2:17 – “to be made like unto his brethren” – Who were of the seed of Abraham (Heb 2:16).
3:1 – “High Priest of our profession” – Israel had priests. A high priests implies lower priests. There is no priest in the Body of Christ according to the mystery.
3:6 – “as a son over his own house” – Moses built a house; but the house belonged to Jesus as the son. This connects Jesus ministry in Hebrews to that of Israel.
3:6 – “whose house are we” – The author and audience are included in the house that Peter describes in 1 Pet 2:5, which is Israel (1 Pet 2:9).
3:7 – “if we hold fast the confidence… unto the end” – There are many conditional statements in Hebrews that speak about this sort of endurance required of Israel, because their covenant had not yet been fulfilled (Heb 3:11; 3:12; 3:13; 3:14; 3:19). Members of the church today are presently complete in Christ, and are not waiting for grace or salvation to come in the end, since they have it now.
3:8 – “as in the provocation, in the day of temptation” – The audience is the same people that went through the provocation and temptation in the wilderness. The audience is covenant Israel being tried in a wilderness before the enter the promised kingdom.
3:12 – “in departing from the living God” – The audience can choose to depart from God.
3:14 – “partakers… if we hold the beginning of our confidence” – Their partaking of Christ is conditioned on their holding fast.
4:1 – “a promise being left us” – The audience are not strangers from the covenants of promise (Eph 2:12).
4:1 – “should seem to come short of it” – The audience can after having the promise, come short of receiving it. Today, members of the church do not receive any promise until they are first sealed and saved (Eph 1:13).
4:2 – “unto us was the gospel preached, as well as unto them” – The gospel this audience had heard was the same as what was told to Israel in the wilderness. Namely, the good news of the promised land being nigh: the gospel of the kingdom.
4:11 – “let us labour … to enter into that rest” – The audience of Hebrews is required to labour to the end, or lose their place in the promised kingdom rest.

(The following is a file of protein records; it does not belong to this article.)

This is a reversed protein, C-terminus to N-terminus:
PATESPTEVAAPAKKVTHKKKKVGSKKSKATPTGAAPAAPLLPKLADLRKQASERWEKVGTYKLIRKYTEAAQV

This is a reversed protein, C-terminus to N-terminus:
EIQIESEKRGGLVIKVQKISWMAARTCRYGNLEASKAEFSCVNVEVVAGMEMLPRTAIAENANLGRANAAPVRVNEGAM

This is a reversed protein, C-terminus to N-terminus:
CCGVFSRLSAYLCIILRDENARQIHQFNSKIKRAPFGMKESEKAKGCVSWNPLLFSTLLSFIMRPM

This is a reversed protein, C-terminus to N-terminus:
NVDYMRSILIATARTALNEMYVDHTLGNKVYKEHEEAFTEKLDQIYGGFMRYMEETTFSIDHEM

And this after only four chapters of verse by verse study!

The History of Hebrews

Jesus commissioned the twelve apostles to begin their kingdom ministry in Jerusalem (Luke 24:47). From there they would minister to Judaea, then Samaria, and finally the Gentiles (Acts 1:8). Their message of the King and the kingdom never got past Jerusalem. The rulers of Israel rejected Christ and his followers by murdering Spirit-filled Stephen (Acts 7:59).

Consequently, the believing remnant in Jerusalem was scattered (Acts 8:1), and it became evident that the kingdom they were proclaiming had not yet come. Since Jerusalem rejected and separated them from their holy city, temple, and priests, the Spirit filled remnant of Israel needed encouragement that their promises were still sure.

The book of Hebrews provides that encouragement by explaining the better things by faith for the remnant. Jesus was Christ according to prophecy and was the assurance of their promises being fulfilled if they endured unto the end.

Our relationship to the doctrinal content in Hebrews as members of the mystery Body of Christ is that of spectator not participant. This is a right division that will cure many confusions that are caused by the covenant content of the book.

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Published: April 9, 2016
Last Modified: April 20, 2016